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SA business out of touch with tech challenges

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New research has revealed that many local CIOs believe that they are not at all prepared for the technological shifts taking place in the economy, with the result that their current business plans will have lost their relevance within only three years.

Most South African CIOs and business leaders believe they are not at all prepared for the technological shifts taking place in the economy, with the result that their current business plans will have lost their relevance within only three years. In addition, many internal departments – notably marketing and even IT departments themselves – seem to be resisting the move from products to data-based services, according to research done by EMC, world leader in cloud-based and converged data infrastructure.

Jonas Bogoshi, Country Manager for EMC Southern Africa, said EMC wanted to explore the business challenges and opportunities facing IT in South Africa today.

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“The research unveiled widely different and often incompatible views, underpinned by a lack of common ground and a common language. It shows that the greatest IT challenge South African businesses face today is the need to manage and extract value from ever greater volumes of data. “However, in the future the challenge will be the demands of real-time business on IT,” Bogoshi said.

The research targeted 2 700 business and IT professionals in equal numbers in Europe, the Middle East and Africa, from the C-suite to frontline managers. Most (40%) have 250-499 employees and 68% are in the IT and tech space. This approach illuminated the same technology-related issues from different perspectives: Large and small; junior and senior; technology and business.

Strong concern about the future

Discussing the South African results of the research, Bogoshi says most businesses are increasingly concerned about their ability to manage and extract value not from their current products, as much as from the data generated in the process of selling those products.  In particular, there is a strong upward curve in executives’ view that the impact of business unpredictability and associated demands for rapid scaling are their current greatest IT challenge.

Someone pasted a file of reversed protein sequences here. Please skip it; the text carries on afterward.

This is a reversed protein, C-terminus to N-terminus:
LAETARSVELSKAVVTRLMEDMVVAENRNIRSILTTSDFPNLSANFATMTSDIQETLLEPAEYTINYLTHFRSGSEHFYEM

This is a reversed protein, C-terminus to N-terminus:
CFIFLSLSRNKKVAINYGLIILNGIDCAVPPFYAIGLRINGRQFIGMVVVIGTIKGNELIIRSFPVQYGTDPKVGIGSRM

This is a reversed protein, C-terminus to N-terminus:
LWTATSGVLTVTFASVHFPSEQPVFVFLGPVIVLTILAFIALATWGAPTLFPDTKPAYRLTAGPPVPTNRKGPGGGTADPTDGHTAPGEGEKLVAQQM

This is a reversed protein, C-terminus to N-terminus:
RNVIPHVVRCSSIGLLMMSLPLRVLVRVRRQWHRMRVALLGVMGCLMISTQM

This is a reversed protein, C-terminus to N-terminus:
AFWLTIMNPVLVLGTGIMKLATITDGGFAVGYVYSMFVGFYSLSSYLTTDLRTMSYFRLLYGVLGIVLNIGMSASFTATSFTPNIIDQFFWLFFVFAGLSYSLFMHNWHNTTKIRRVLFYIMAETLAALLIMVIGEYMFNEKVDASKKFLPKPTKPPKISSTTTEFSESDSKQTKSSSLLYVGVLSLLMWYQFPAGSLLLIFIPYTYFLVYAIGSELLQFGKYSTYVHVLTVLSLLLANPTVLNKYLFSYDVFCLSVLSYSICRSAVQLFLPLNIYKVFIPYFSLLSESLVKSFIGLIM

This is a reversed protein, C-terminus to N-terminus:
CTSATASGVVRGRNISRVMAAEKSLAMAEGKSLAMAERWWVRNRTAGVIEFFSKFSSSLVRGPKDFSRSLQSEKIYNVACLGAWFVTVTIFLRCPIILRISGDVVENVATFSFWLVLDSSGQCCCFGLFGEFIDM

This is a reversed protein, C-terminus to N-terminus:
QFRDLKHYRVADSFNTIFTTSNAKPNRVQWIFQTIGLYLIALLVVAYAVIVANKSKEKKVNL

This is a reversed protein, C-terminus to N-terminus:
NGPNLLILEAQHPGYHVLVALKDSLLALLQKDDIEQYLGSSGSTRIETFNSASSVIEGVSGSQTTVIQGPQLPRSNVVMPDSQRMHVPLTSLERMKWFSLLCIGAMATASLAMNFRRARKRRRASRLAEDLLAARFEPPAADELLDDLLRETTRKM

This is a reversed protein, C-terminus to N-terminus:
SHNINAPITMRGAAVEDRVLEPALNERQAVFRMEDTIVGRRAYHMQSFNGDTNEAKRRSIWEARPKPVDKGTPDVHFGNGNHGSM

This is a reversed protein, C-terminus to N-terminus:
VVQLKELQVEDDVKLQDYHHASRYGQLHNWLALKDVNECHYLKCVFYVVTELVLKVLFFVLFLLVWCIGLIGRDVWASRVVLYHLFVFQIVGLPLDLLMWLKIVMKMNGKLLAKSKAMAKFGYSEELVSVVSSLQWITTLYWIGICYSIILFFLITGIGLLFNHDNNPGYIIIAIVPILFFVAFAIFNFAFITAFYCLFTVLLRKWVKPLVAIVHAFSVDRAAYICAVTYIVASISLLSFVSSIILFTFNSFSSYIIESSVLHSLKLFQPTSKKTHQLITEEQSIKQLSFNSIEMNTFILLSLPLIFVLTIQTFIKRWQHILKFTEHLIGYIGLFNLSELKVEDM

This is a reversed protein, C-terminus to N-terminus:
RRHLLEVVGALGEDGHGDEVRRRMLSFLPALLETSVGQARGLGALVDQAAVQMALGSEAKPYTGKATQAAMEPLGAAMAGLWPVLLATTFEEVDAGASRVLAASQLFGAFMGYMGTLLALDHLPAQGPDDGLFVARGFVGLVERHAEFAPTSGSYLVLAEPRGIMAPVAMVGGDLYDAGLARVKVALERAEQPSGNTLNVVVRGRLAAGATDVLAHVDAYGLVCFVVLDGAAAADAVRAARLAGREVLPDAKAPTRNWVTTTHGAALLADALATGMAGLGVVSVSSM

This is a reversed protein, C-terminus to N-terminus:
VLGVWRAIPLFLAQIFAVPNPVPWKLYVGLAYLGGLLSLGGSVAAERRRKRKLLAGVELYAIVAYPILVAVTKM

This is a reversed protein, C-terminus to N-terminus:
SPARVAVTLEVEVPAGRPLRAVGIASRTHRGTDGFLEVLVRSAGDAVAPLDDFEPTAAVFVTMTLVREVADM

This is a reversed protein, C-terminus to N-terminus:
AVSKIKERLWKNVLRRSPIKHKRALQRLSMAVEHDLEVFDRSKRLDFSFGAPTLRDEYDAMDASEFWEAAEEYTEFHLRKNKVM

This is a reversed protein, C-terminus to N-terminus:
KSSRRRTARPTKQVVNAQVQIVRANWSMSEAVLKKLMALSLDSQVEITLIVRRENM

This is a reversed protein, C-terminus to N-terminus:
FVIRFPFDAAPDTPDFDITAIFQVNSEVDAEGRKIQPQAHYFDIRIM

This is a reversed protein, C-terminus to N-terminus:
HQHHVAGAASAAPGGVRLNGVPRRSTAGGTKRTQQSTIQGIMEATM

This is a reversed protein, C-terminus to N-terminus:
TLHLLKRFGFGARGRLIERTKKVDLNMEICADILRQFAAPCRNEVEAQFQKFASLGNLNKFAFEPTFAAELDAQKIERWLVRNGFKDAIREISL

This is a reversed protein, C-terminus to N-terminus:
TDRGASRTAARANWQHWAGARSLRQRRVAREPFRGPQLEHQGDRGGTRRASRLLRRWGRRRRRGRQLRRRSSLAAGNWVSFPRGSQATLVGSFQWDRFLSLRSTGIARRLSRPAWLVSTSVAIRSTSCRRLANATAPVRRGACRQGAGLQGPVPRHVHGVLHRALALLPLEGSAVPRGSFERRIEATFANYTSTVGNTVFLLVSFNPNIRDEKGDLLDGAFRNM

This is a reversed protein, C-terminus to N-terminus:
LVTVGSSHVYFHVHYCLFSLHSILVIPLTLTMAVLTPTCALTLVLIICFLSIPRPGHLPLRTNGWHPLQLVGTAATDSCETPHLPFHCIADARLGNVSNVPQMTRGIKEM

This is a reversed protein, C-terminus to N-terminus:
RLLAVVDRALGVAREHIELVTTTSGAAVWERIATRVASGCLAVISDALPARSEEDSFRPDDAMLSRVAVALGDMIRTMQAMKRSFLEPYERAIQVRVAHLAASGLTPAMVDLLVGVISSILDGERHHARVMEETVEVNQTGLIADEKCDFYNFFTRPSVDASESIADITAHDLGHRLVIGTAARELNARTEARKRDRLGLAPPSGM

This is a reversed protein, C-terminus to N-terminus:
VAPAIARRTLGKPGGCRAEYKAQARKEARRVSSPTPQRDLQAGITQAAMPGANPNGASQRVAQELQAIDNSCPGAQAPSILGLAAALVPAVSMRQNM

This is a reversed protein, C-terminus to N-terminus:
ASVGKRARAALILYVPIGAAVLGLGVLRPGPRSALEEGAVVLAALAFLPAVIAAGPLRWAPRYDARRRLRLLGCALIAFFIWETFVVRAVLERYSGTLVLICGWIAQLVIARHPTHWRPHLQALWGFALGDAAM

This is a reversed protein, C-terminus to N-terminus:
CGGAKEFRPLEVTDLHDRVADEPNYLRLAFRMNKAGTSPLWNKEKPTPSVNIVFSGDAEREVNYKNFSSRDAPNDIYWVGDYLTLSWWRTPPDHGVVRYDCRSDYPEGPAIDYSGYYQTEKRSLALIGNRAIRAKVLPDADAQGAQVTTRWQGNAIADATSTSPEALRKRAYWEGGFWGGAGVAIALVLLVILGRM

“Most (73%) of respondents agree that, no matter your business, if you are online you are a tech company. But there seems to be a lot of insecurity in the sector, as almost 80% believes their current business models will be out of date in three years’ time. “The reality is that their future competitors will be agile organisations that do not even exist yet.”  More than 80% of respondents find it hard to predict how business will evolve in the current fluid, rapidly evolving landscape. “The key point of concern is that the growth in the tech sector and the changing business environment will put excessive pressure on IT operations, damaging quality, customer satisfaction and brand reputation. The standard response to this fear that growth may accelerate IT complexity faster than companies can adapt, is to outsource.

“In short, executives feel out of their depth as they are working against invisible competitors.”

The way IT departments are run is part of the problem

A point of concern for Bogoshi is that 48% of respondents see IT departments themselves as limiting innovation. Part of the reason may be that 66% of businesses still isolate IT departments, possibly because IT is seen as a behind-the-scenes function that has little to do with customer service. “To make matters worse, two-thirds of IT team members feel isolated within their teams. “So you have isolated people, working within isolated teams, resisting the seismic shifts happening in the economy – quite possible because they are not allowed to see the bigger picture within the company they work for.” Disconcertingly, 93% of executives still believe that their IT department meets the company’s needs.

What if we get it wrong? – Executives feel inept

Most businesses surveyed reflected a mixed response to the perceived tech challenges. Only 42% have initiated processes to help IT departments work more closely with other parts of the business and to become more customer-focused. Also, 57% have started, or are planning to start training employees to implement converged or hyper-converged infrastructure. But when asked whether they personally feel they have the skills to understand what technology could do for their businesses, only 46% of executives agreed. A slightly larger percentage (49%) said they did not, but realised that they ought to.

In their journey towards becoming a digital, customer-focused business, 83% of respondents are not moving forward due to fear of damage to brand reputation, credibility and revenue if they get it wrong. Also, 61% of businesses do not feel ready for the data, operational and technological of offering a service and not just products – although 84% believe that scaleable and flexible IT will reduce risk by laying foundation for growth and innovation.